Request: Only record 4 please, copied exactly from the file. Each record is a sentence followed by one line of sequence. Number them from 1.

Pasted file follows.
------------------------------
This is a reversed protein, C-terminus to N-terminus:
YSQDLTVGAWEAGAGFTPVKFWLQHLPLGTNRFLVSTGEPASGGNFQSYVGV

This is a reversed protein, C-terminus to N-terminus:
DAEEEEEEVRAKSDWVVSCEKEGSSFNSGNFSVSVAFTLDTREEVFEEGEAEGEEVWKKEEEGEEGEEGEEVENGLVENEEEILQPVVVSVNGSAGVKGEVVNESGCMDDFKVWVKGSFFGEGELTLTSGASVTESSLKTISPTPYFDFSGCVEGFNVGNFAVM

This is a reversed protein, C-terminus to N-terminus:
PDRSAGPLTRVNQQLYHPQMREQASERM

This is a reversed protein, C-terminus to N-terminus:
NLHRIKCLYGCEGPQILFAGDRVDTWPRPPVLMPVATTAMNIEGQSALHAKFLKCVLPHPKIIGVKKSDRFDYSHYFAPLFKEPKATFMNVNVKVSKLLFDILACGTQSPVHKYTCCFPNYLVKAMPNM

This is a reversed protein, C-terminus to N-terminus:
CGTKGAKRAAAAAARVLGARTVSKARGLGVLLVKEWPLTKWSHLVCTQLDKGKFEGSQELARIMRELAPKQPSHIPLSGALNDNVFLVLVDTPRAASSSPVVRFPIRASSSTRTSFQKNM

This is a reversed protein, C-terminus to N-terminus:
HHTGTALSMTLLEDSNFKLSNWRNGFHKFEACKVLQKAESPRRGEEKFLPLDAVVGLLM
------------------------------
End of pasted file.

This is a reversed protein, C-terminus to N-terminus:
NLHRIKCLYGCEGPQILFAGDRVDTWPRPPVLMPVATTAMNIEGQSALHAKFLKCVLPHPKIIGVKKSDRFDYSHYFAPLFKEPKATFMNVNVKVSKLLFDILACGTQSPVHKYTCCFPNYLVKAMPNM